As a long term securities attorney who was one of the initial attorneys to publish an article about the new Dodd-Frank Whistle-blower statute on Forbes.com on July 27, 2010, I hereby submit the following comments to the Commission. As an attorney who has represented countless defrauded investors and senior securities employees in whistle-blower and other claims involving major wall street wire houses, as well as having been a former securities regulator for many years, totaling over two decades of practice, I applaud the new Dodd-Frank Whistle-blower provisions as historic. The new provisions very well may prevent not only the future Madoff scandals from growing out of control, but also may prevent the much broader Wall Street scandals, such as the scandal related to Auction Rate Securities, from growing to the multi-billion dollar problem it became.
However, the provisions will be nothing more than glorified gov’t PR without proper follow-up by the SEC and proper written guidance provided to such potential whistle-blowers and their counsel. One critical issue, that the SEC must flesh out, for example, are the privacy issues and the details of how anonymous whistle-blowers will be protected. Although some issues are addressed by the statute, many are not. Issues that come to mind range from dealing with future Freedom of Information Act Requests served on the SEC that may, years down the road, possibly expose whistle-blower submissions and/or their interactions (even if anonymous through counsel), to concerns related to what if any action the SEC could take against a whistle-blower, whose internal knowledge may be substantial, directly as a result of their proximity to some wrongdoing. As a former prosecutor of 11 years, including as a securities prosecutor with the Investor Protection and Financial Crimes units of the NY Attorney General’s Office, and before that as an Assistant District Attorney in the Trial Division with the Manhattan District Attorney’s Office handling organized crime and other matters, it is well known that often times one may have to make arrangements with a somewhat smaller fish, so as to be able to catch the larger fish or firm. Such potential actions against an SEC whistle-blower may result in discouraging the very whistle-blowing the SEC and Congress intended to encourage, as potential whistle-blowers may be concerned that the SEC may “giveth (sic) with one hand and taketh (sic) with the other”.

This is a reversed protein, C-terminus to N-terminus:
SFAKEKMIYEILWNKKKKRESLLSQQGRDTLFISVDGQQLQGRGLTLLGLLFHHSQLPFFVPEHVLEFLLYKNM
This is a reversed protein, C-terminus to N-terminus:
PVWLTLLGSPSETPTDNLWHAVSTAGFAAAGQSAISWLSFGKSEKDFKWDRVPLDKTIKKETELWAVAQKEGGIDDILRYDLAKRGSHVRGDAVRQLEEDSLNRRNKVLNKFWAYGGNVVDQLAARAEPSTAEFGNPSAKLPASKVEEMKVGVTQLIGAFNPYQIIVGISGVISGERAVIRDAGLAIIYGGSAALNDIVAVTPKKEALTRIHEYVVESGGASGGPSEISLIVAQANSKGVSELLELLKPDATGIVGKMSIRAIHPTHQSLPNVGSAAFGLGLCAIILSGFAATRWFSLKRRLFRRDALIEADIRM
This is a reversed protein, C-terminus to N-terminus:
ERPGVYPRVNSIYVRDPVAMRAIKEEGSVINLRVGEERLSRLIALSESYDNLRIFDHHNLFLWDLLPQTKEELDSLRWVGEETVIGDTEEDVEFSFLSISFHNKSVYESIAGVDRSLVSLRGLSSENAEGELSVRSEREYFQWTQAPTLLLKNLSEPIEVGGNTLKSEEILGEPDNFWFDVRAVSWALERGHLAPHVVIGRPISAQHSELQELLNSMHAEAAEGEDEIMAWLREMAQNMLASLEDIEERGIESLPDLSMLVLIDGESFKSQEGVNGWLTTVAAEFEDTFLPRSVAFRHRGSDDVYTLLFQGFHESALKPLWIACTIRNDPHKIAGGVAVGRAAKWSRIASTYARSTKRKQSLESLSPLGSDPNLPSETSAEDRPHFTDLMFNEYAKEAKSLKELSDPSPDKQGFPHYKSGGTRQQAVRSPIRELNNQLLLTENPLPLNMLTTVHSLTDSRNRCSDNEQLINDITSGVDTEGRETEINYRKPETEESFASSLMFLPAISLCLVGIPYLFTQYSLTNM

Other issues that raise concern of whistle-blowers are the known “revolving door” at the SEC (which obviously is not unique to the SEC), whereby former SEC employees leave the commission to work for the investment houses which may have been the subject of a whistle-blower’s complaint and the concern of “informal” disclosure. It would appear that the Commission may seriously want to consider publishing guidelines regarding who in the Commission may work on whistle-blower issues and guidance for its own employees with respect to future employment in related firms, so as to put potential whistle-blowers at ease.
Our law firm alone has already, just in the last ten days filed several whistle-blower complaints with the SEC, pursuant to the new statute, involving major Wall Street firms, which filings appear to implicate hundreds of millions of dollars, if not more, of investor related fraud issues, including on behalf of former senior employee(s) of entities. In addition, we are reviewing and screening several more potential submissions ranging from potential broker-dealer violations, accounting fraud, violations of the Foreign Corrupt Practices Act and improper or inadequate corporate disclosures by public companies. However, as a former securities regulator, I do not wish to waste either my firm’s or the SEC’s valuable resources, and thus unlike some other law firms, we are attempting to screen such cases carefully. The expedited detailing of more guidance by the SEC would assist in that process for all interested in the future success of this new statute.
As per the Commission’s invitation, I would welcome an in-person meeting with the Commission and Chairperson Shapiro to discuss the above issues and make further suggestions to the staff in its rule making process.
Very Truly Yours,
Stuart D. Meissner Esq.
Law Offices of Meissner Associates
450 Seventh Ave. Suite 2205
New York, N.Y. 10123